On July 1, 2018, an updated equal pay law will go into effect in the state of Massachusetts. An Act to Establish Pay Equity will prevent pay discrimination for comparable work based on gender. The Office of the Massachusetts Attorney General has recently released a guidance to help employers prepare for the new law.
The guidance titled “An Act to Establish Pay Equity: Overview and Frequently Asked Questions” provides an overview of the Act, a form of frequently asked questions, a guide to conducting a self-evaluation, and a sample checklist of policies and practices. The guidance clarifies that differences in pay for comparable work are allowed only when based upon the following:
- a system that rewards seniority based on length of service with the employer. The time employees spend on leave due to pregnancy-related conditions and protected parental, family, and medical leave, may not be counted to reduce seniority for purposes of the law;
- a merit system that provides for variations in pay based upon employee performance as measured through legitimate, job-related criteria;
- a system that measures earnings by quantity or quality of production, sales, or revenue is a system that provides for variations in pay based upon the quantity or quality of the employee’s individual production or sales and other revenue generation in a uniform, reasonably objective fashion;
- the geographic location of the job may constitute a valid reason for variation in pay if the cost of living or the relevant labor markets differ from one geographic location to another;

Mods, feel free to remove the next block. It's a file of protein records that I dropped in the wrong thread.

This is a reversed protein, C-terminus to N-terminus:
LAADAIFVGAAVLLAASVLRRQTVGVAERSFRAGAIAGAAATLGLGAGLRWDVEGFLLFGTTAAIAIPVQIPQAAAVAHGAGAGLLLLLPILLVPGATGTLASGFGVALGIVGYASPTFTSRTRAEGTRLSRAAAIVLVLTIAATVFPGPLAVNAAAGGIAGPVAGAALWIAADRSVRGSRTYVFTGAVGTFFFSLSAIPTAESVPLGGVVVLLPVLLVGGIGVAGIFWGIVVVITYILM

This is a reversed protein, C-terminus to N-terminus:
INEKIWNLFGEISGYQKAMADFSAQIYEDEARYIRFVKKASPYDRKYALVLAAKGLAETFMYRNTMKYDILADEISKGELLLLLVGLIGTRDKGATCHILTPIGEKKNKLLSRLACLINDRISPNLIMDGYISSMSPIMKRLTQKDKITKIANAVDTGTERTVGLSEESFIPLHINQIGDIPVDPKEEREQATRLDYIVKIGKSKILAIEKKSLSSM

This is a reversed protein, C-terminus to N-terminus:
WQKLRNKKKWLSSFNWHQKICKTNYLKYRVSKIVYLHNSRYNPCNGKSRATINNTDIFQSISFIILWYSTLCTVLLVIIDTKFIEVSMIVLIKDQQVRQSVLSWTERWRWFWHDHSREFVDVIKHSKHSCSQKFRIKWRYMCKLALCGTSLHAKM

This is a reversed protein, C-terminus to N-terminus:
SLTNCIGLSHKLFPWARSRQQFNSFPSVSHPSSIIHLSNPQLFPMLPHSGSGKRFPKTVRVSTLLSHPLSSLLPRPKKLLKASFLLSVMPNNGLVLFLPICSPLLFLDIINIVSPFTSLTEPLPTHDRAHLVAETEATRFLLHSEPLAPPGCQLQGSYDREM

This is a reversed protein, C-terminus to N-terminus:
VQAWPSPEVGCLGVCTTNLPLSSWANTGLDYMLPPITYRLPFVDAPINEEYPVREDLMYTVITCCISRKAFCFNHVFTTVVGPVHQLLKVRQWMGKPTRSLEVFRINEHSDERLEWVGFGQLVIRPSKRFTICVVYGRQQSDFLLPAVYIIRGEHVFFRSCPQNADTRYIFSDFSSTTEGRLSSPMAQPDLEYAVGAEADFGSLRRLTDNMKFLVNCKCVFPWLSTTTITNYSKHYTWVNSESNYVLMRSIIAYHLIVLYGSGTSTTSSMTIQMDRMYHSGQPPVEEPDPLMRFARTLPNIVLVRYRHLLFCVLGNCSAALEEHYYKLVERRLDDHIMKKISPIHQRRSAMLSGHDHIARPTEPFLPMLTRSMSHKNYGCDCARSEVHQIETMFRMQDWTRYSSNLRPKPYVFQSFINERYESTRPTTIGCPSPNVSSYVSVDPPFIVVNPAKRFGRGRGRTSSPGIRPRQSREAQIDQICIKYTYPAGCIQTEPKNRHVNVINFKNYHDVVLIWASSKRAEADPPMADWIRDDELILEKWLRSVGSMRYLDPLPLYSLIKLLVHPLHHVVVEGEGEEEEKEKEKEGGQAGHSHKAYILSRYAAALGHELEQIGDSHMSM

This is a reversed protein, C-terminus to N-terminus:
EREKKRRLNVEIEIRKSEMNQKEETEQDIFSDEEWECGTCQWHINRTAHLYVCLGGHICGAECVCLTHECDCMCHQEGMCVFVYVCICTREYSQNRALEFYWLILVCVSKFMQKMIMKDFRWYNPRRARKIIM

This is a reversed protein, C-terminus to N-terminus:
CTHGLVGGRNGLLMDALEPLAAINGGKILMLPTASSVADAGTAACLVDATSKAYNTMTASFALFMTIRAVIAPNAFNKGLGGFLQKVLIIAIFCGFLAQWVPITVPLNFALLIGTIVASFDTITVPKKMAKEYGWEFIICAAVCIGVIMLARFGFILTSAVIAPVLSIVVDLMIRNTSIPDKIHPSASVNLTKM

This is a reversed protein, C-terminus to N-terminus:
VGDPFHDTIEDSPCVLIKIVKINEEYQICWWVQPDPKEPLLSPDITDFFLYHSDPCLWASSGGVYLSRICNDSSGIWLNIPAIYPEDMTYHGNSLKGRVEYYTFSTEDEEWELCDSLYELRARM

- employee travel will justify a pay differential if it is a regular and necessary condition for the job. Variations in pay based on travel are not permitted where there are alternatives to that travel, the travel is part of an employee’s regular commute, or the travel is based on the employee’s preference to travel; and
- education, training, and experience will justify variations in pay if they are reasonably related to the job in question and, at the time the employee’s wages were determined, a reasonable employer could have concluded the skills would be valuable in the particular job.
The guidance also clarifies that an employee or applicant who believes his or her rights under the law have been violated may file a claim in court. The employee or applicant may also file a complaint with the Attorney General’s Office. The Attorney General may decide to file a claim in court on behalf of one or more employees or applicants. An employer that violates the law by paying an employee less than it pays to employees of a different gender performing comparable work may be liable for:
- the amount of the affected employee’s unpaid wages;
- an equal amount of unpaid wages; and
- the affected employee’s reasonable attorneys’ fees and other costs if he or she is awarded any judgment in his or her favor.
Surprisingly, the law also provides a complete defense for any employer that, within the previous three years and before an action is filed against it, has conducted a good faith, reasonable self-evaluation of its pay practices. The guidance elaborates that to be eligible for this affirmative defense, the self-evaluation must be reasonable in detail and scope and the employer must also show reasonable progress towards eliminating any impermissible gender-based wage differentials that its self-evaluation may reveal. A good faith self-evaluation is one that an employer conducts in a genuine attempt to identify any unlawful pay disparities among employees performing comparable work. This good faith requirement applies to both an employer’s analysis of which jobs are comparable and to its analysis of pay differentials. The guidance provides templates and checklists to help guide employers in conducting self-evaluations.
Employers should take the time to review this guidance before the new law becomes effective. Employers considering conducting self-evaluations are advised to do so now, as it may take time to complete these assessments.